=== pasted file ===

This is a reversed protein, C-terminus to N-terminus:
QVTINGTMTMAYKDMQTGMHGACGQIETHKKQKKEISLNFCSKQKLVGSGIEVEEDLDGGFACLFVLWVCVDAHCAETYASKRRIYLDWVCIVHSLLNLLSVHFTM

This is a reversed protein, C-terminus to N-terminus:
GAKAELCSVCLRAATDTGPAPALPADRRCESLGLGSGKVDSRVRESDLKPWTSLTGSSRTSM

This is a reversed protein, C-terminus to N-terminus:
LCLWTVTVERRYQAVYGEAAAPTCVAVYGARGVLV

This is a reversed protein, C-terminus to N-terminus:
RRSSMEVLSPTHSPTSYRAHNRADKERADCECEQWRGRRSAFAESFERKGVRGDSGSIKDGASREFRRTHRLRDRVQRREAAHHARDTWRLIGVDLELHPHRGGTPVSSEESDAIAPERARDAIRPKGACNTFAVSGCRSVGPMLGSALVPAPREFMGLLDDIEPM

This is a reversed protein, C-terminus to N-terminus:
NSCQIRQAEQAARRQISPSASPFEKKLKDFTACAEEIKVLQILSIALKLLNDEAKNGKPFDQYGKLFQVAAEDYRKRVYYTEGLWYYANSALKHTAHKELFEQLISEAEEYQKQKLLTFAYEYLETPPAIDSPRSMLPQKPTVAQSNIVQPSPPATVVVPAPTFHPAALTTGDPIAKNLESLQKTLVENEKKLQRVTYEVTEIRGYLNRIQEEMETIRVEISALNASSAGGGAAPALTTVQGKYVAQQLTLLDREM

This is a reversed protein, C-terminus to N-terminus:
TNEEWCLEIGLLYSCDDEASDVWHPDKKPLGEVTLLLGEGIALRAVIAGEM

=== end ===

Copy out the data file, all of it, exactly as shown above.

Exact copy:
This is a reversed protein, C-terminus to N-terminus:
QVTINGTMTMAYKDMQTGMHGACGQIETHKKQKKEISLNFCSKQKLVGSGIEVEEDLDGGFACLFVLWVCVDAHCAETYASKRRIYLDWVCIVHSLLNLLSVHFTM

This is a reversed protein, C-terminus to N-terminus:
GAKAELCSVCLRAATDTGPAPALPADRRCESLGLGSGKVDSRVRESDLKPWTSLTGSSRTSM

This is a reversed protein, C-terminus to N-terminus:
LCLWTVTVERRYQAVYGEAAAPTCVAVYGARGVLV

This is a reversed protein, C-terminus to N-terminus:
RRSSMEVLSPTHSPTSYRAHNRADKERADCECEQWRGRRSAFAESFERKGVRGDSGSIKDGASREFRRTHRLRDRVQRREAAHHARDTWRLIGVDLELHPHRGGTPVSSEESDAIAPERARDAIRPKGACNTFAVSGCRSVGPMLGSALVPAPREFMGLLDDIEPM

This is a reversed protein, C-terminus to N-terminus:
NSCQIRQAEQAARRQISPSASPFEKKLKDFTACAEEIKVLQILSIALKLLNDEAKNGKPFDQYGKLFQVAAEDYRKRVYYTEGLWYYANSALKHTAHKELFEQLISEAEEYQKQKLLTFAYEYLETPPAIDSPRSMLPQKPTVAQSNIVQPSPPATVVVPAPTFHPAALTTGDPIAKNLESLQKTLVENEKKLQRVTYEVTEIRGYLNRIQEEMETIRVEISALNASSAGGGAAPALTTVQGKYVAQQLTLLDREM

This is a reversed protein, C-terminus to N-terminus:
TNEEWCLEIGLLYSCDDEASDVWHPDKKPLGEVTLLLGEGIALRAVIAGEM